Two Republics in China - Page 2

Submit your creative works to Flashes >>HERE<< .

Page 2 of 2 FirstFirst 12
Results 11 to 15 of 15

Thread: Two Republics in China

  1. #11
    Yuanwanted to be the new emperor

    On the 4thof November, Yuan gave an order to disband the national Party, usingtheir rebellion as a pretext. Simultaneously, he drove all themembers of the national Party out of the congress. On the 10thof January, 1914, Yuan dismissed the congress entirely and formed hisown council of state, which meant that all the members were his men.He was still dissatisfied with being president. He wanted to beemperor.
    To attain his goal, hefirst had to get international support. In January of 1915, Japansecretly gave Yuan a document containing 21 articles in 5 chapters,through which China should cede to Japan a variety of economic andcommercial rights and benefits, such as options on railroads andother profitable fields in Manchuria, and in Shandong province, andalso the extension of Japan’s occupation of Luushun and Dalian (twoharbor cities) to 99 years, etc. But two articles in particular wereunacceptable. One was to employ Japanese advisors in the Chinesecentral government, in the financial and military fields. The otherwas to employ Japanese advisors in local police departments. Thenegotiations ran from the 2ndof February to the 7thof May.
    Yuan accepted most of thearticles in order to secure Japan’s support for his ambition to beemperor. But such a big secret could not be kept for long and soonthe public heard that he was selling them out. Yuan was severelycriticized, but to no avail.
    Then Yuan’s supportersbegan to circulate their theory that the republican form ofgovernment was not suitable to China. They formed a committee on thepolitical future of China and sent out their men to all the provincesto persuade officials and officers and businessmen to support Yuan asemperor, promising all of them personal benefits. Then suchsupporters were summoned to the capital as “people’srepresentatives.” Those representatives formed groups and on the1st of Septemberhanded a petition to the Council of State organized by Yuan) to askYuan to be the emperor.

  2. #12
    In atraditional show of modesty, Yuan initially refused their petition.On the 19th, theyorganized the “National Petition Committee” to turn in a secondpetition, this time requesting that the 1993 people’srepresentatives should hold a conference to decide the future of thenation. Accordingly, the conference was in session at 9 o’clock inthe morning on December 11. The representatives were to cast votes.All the representatives voted for imperial system. Yuan graciouslyaccepted the result as the supposed will of the people, and decidedthat the next year (1916) would be the first year of his Empire ofChina.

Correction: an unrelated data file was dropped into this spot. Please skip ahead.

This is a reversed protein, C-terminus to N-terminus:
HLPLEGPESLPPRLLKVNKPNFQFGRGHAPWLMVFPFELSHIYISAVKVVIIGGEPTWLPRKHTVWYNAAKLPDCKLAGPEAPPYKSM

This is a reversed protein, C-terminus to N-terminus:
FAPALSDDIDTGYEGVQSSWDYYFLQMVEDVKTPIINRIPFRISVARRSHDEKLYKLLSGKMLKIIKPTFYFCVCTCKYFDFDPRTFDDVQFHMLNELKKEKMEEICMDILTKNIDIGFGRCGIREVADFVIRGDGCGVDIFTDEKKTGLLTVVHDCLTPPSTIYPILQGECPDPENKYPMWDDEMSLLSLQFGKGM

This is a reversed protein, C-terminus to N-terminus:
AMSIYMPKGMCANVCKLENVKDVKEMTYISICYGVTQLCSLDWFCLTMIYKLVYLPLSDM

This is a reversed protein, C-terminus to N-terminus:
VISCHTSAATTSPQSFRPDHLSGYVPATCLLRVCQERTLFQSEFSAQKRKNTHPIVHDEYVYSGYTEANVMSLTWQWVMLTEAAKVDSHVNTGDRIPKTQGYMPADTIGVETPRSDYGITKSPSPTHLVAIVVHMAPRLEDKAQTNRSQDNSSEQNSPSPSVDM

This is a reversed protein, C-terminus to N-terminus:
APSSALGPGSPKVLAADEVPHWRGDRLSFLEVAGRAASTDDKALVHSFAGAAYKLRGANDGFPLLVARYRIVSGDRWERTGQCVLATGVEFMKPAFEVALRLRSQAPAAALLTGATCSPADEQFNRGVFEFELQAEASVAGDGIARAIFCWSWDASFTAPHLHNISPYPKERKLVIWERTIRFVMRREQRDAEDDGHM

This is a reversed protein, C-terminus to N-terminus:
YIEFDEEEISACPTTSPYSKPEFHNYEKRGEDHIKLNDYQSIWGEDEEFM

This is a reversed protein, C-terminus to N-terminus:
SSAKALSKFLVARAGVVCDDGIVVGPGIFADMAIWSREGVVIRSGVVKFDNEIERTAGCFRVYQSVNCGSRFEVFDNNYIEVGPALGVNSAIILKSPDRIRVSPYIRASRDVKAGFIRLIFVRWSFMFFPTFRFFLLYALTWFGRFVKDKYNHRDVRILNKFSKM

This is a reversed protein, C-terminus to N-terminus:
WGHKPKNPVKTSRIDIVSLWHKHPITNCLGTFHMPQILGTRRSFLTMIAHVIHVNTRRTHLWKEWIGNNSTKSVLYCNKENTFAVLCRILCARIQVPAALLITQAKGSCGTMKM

In December, just afterYuan accepted the petition, Cai E, the governor of YunNan province,was the first to object. He announced the independence of YunNan,followed by many provinces. Even Yuan’s former subordinates, FengGuozhang (1859–1916), governor of Jiangsu province, Li Chun,governor of Jiangxi province, Zhu Rui, governor of Zhejiang province,Jin Yunpeng, governor of Shandong province, and Tang Xiangming,governor of Hunan province, all sent telegrams asking Yuan to rescindthe empire.

  3. #13
    Seeing that even hisformer subordinates had betrayed him, Yuan had to declare openly thathe was rescinding the empire and restoring the presidency on the 22ndof March, 1916. He had been Emperor only for 83 days. Once a highmilitary official of the Qing Dynasty, he had turned against theempire, and then he was subverted in turn. He contracted a fataldisease and died on the 6thof June.
    If he had not been soambitious and had contented himself with the presidency, Yuan wouldhave been spared the hatred of almost all the people in China. Hewould not have been betrayed by his closest generals, who commandedpart of his new army. But he went against the historical tide,against the will of people. He wanted to turn back time to theimperial age. As a president, his subordinates only had to stand upbefore him and salute him, whereas during his heady days as emperor,his subordinates had to kneel before him and kowtow to him. Any manwho has had a chance to stand up never wants to bend his knees again.Sense of dignity.